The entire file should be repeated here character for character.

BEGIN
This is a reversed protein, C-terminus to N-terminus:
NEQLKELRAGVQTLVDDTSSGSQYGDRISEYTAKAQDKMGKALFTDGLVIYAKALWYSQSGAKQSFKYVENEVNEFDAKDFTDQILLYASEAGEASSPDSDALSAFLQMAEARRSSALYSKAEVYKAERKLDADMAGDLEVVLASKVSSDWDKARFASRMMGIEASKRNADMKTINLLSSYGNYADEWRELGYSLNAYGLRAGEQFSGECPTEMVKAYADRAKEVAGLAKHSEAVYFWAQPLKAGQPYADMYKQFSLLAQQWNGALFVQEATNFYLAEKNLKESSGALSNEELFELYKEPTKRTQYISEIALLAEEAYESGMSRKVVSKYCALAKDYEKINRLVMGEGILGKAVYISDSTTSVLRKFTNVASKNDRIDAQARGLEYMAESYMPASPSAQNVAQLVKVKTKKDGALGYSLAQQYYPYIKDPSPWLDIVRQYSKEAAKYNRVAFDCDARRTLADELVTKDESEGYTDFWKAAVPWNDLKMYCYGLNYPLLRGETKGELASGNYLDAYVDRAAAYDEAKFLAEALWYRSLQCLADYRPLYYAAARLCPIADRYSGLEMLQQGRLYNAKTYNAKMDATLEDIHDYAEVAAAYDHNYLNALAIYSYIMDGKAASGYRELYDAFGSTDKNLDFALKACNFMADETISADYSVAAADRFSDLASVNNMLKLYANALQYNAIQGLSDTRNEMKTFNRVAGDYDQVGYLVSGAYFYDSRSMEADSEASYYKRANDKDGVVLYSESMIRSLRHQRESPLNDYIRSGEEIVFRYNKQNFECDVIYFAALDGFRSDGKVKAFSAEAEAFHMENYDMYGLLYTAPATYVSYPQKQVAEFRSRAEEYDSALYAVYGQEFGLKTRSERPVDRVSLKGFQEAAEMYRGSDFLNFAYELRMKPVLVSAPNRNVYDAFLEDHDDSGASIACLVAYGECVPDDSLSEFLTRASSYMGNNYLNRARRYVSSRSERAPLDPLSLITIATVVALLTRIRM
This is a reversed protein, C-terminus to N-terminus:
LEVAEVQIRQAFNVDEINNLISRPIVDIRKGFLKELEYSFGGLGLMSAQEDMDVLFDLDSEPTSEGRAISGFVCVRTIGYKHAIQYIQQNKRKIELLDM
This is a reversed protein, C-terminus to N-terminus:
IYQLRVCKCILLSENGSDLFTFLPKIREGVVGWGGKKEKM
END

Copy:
This is a reversed protein, C-terminus to N-terminus:
NEQLKELRAGVQTLVDDTSSGSQYGDRISEYTAKAQDKMGKALFTDGLVIYAKALWYSQSGAKQSFKYVENEVNEFDAKDFTDQILLYASEAGEASSPDSDALSAFLQMAEARRSSALYSKAEVYKAERKLDADMAGDLEVVLASKVSSDWDKARFASRMMGIEASKRNADMKTINLLSSYGNYADEWRELGYSLNAYGLRAGEQFSGECPTEMVKAYADRAKEVAGLAKHSEAVYFWAQPLKAGQPYADMYKQFSLLAQQWNGALFVQEATNFYLAEKNLKESSGALSNEELFELYKEPTKRTQYISEIALLAEEAYESGMSRKVVSKYCALAKDYEKINRLVMGEGILGKAVYISDSTTSVLRKFTNVASKNDRIDAQARGLEYMAESYMPASPSAQNVAQLVKVKTKKDGALGYSLAQQYYPYIKDPSPWLDIVRQYSKEAAKYNRVAFDCDARRTLADELVTKDESEGYTDFWKAAVPWNDLKMYCYGLNYPLLRGETKGELASGNYLDAYVDRAAAYDEAKFLAEALWYRSLQCLADYRPLYYAAARLCPIADRYSGLEMLQQGRLYNAKTYNAKMDATLEDIHDYAEVAAAYDHNYLNALAIYSYIMDGKAASGYRELYDAFGSTDKNLDFALKACNFMADETISADYSVAAADRFSDLASVNNMLKLYANALQYNAIQGLSDTRNEMKTFNRVAGDYDQVGYLVSGAYFYDSRSMEADSEASYYKRANDKDGVVLYSESMIRSLRHQRESPLNDYIRSGEEIVFRYNKQNFECDVIYFAALDGFRSDGKVKAFSAEAEAFHMENYDMYGLLYTAPATYVSYPQKQVAEFRSRAEEYDSALYAVYGQEFGLKTRSERPVDRVSLKGFQEAAEMYRGSDFLNFAYELRMKPVLVSAPNRNVYDAFLEDHDDSGASIACLVAYGECVPDDSLSEFLTRASSYMGNNYLNRARRYVSSRSERAPLDPLSLITIATVVALLTRIRM
This is a reversed protein, C-terminus to N-terminus:
LEVAEVQIRQAFNVDEINNLISRPIVDIRKGFLKELEYSFGGLGLMSAQEDMDVLFDLDSEPTSEGRAISGFVCVRTIGYKHAIQYIQQNKRKIELLDM
This is a reversed protein, C-terminus to N-terminus:
IYQLRVCKCILLSENGSDLFTFLPKIREGVVGWGGKKEKM